It was a good weekend. Actually, it was a good week. I like good weeks.
Monday last I auditioned for Center Theater Group here in Los Angeles. It was a unique morning.
The audition was what is known in the business as an "open call." Most of you have probably heard of it, or even experienced it. In an of itself, no big deal. The doors open at, say, 10:00am. Everyone in line shuffles through the doors and the casting director sees as many as he/she can. In theory, this one was just like that. Except it was wasn't.
I knew downtown LA is tough on parking. So, I scrambled out of my routine at 7:45am and hustled to West Temple Street. Easy. Traffic was good, weather was good (as always) and timing was good. Except that it took me half an hour to find a decent lot six blocks away. Still, plenty of time, I told myself.
I crossed the street to two individuals standing at the locked glass doors to the Music Center rehearsal hall. "Is the the audition line?" I asked. "Yes," they replied. "Did you sign the sheet?" "No. I thought we did that at 10:00. Thanks." There, on the door, was a yellow legal pad sized sheet of paper with nine other names. Great, I thought. They're seeing the first twenty-five. I should be in. I signed and stood third in line.
That sheet of paper comes around in a couple of minutes.
Leaning against the concrete building, working my prepared monologues over in my head until it was no good going over them anymore, I watched as the line grew and grew. Pretty soon there were about fifty people waiting to get in. Pretty standard stuff.
Finally, around 10:00am, a winsome English fellow grabbed the sheet off the door and called us all, en masse, through the double doors, through the lounge and back outside to a break area with artificial grass and tables with rain umbrellas. (It's LA. It wasn't raining. They're probably sun umbrellas). Wanting to save my exposed scalp from the sun, I elected to sit under an umbrella at the front table.
The winsome Englishman then said he could see only the first thirty. Equity first, Eligible Member Candidates (EMC) second then everyone else. All in the order of arrival. Just so you know, there was a lot of rankering about arrival since a bunch of people didn't know to sign up on the yellow piece of paper on the glass door. Anyway, he said, "You figure it out," and set the roster in front of me. I grabbed it thinking, "At least I'll get in if I can sign up in a hurry." That, tacitly, put me in charge. Whoo-boy.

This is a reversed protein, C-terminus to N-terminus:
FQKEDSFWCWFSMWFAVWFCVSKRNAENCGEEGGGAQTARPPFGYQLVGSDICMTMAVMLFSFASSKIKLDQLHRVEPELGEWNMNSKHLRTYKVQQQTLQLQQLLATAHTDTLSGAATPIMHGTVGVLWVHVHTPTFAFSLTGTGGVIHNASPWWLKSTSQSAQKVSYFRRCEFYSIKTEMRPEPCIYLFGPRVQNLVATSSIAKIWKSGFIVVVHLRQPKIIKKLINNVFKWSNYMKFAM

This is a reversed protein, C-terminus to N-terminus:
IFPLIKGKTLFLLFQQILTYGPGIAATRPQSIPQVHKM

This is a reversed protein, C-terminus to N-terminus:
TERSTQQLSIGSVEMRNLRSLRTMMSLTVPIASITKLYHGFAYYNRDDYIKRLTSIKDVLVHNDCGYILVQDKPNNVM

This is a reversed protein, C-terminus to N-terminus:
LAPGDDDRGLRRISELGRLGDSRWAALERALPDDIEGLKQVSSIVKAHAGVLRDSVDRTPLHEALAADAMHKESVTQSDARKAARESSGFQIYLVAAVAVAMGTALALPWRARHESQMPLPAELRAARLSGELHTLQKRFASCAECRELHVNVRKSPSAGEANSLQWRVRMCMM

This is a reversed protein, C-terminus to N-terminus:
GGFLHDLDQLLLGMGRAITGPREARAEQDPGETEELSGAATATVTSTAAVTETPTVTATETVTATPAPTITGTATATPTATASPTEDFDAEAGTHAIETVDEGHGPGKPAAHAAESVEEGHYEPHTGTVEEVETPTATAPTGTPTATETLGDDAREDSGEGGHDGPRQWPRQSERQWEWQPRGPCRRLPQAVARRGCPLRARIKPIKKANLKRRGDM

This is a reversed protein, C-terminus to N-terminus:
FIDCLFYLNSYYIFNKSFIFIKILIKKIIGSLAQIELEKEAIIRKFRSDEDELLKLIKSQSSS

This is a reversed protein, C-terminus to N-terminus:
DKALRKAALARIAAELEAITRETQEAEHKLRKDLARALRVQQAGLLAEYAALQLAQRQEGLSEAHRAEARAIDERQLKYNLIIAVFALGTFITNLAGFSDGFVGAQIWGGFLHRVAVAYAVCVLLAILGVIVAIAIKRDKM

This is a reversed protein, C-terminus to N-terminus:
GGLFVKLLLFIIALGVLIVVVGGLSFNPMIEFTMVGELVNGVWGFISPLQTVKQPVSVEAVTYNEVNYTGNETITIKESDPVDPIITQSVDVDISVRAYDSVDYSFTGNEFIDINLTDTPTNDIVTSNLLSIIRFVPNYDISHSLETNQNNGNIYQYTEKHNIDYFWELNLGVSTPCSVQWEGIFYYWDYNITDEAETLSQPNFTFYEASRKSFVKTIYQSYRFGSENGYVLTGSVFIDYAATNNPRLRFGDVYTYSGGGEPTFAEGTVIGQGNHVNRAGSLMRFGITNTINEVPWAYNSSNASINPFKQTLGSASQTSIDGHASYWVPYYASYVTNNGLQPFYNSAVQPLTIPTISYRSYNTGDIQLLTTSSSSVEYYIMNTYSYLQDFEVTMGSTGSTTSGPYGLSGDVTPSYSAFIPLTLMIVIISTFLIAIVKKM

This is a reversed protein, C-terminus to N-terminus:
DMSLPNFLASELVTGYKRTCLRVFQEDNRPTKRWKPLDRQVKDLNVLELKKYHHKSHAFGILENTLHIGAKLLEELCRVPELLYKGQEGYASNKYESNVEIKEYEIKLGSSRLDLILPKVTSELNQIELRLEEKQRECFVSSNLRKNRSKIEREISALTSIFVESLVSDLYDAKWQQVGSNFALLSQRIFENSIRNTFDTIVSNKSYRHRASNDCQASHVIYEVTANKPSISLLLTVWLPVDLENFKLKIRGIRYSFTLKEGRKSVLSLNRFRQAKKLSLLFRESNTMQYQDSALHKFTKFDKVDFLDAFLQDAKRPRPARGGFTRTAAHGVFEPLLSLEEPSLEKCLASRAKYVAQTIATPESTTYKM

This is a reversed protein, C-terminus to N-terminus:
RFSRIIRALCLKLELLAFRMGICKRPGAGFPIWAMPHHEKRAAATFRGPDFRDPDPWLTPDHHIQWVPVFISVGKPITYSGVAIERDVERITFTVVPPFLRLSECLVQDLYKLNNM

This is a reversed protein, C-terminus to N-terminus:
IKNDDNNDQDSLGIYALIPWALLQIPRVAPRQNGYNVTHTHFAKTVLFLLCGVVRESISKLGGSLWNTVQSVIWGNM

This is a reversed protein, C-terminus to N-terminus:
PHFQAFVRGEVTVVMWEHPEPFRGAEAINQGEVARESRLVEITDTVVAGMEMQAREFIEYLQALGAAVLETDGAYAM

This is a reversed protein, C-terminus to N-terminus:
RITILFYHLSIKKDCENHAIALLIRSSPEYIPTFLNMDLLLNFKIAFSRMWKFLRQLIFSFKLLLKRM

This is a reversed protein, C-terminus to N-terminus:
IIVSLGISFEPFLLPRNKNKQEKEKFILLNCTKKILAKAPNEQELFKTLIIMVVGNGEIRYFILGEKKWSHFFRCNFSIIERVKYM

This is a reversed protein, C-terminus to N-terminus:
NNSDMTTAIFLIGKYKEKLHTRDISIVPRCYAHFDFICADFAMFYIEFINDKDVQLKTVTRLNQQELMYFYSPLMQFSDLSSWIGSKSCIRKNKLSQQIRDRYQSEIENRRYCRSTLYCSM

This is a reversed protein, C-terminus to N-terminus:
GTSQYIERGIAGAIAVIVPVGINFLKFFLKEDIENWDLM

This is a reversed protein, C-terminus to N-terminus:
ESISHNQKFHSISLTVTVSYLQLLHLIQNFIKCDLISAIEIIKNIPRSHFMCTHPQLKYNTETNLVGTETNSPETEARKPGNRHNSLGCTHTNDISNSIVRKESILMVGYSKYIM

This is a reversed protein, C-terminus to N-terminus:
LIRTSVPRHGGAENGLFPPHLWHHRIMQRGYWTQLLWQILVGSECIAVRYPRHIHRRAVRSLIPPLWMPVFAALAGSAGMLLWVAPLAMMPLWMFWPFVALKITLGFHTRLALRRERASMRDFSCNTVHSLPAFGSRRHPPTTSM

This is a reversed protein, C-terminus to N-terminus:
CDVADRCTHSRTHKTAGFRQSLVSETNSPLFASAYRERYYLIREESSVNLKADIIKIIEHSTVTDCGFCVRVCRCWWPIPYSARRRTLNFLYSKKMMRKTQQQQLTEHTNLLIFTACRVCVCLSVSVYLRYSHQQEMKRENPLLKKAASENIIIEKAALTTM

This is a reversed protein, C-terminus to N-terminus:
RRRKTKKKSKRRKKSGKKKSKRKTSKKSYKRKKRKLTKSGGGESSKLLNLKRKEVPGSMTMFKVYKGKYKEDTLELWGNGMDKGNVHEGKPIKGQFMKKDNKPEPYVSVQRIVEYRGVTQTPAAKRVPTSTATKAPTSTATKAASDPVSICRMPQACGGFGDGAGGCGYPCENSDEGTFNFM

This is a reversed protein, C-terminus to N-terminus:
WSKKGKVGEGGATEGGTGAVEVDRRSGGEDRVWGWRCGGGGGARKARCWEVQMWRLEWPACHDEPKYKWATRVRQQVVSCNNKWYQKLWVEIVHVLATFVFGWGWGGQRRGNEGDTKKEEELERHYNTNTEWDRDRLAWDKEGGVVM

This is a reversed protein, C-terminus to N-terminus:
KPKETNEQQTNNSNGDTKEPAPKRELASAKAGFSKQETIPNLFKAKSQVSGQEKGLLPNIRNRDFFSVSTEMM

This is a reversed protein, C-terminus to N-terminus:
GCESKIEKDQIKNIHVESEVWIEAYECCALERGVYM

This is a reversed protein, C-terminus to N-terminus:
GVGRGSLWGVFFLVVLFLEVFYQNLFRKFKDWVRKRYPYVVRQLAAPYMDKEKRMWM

Since I found the call on the Equity site I assumed everyone was Equity. Not so. In fact, most weren't. But, Equity put me in the first group. Not wanting to shirk my "responsibilities" I read through the list three times until everyone from top to bottom signed the actual roster. Not a bad way to distract one's self from inevitable nerves.
I went in, auditioned second, nailed it (I say this because that's how I felt at the time. I still think I did pretty well), then left feeling pretty good about myself. I like to call it an "introduction" audition since there was no actual part for which anyone was reading.
Fast forward to Wednesday last and I get an email from that very same Englishman asking if I can read for a part in a movie he's casting. H**l yeah, I said to myself. Can I be there Saturday at 2:30. Same place? H**l yeah, I said. It's good to be asked, you know?
Saturday afternoon I circled the block looking for parking. There, big as life, on street at a meter! Hallelujah! I slide my credit card, added time and noticed only as the authorization was fading into acceptance that it cost half again as much as parking in the flat rate lot! Word to the wise, park in the lot. Sheesh. Oh well, I had an audition. Nothing was going to ruin the next hour.
The casting director remembered me from five days before, which doesn't sound remarkable but is actually pretty cool. In most auditions one gets a "Do you have any questions?", then a "Whenever you're ready." That's pretty much it. This one was very congenial. Almost theatrical. Well, I read the part. Took some direction and read it again. Which, in the end, is about all anyone can ask. I felt pretty good about it, but one never really knows. Unless, of course, one gets another call for another audition!
It was a good week. I'll keep you posted on how it turns out.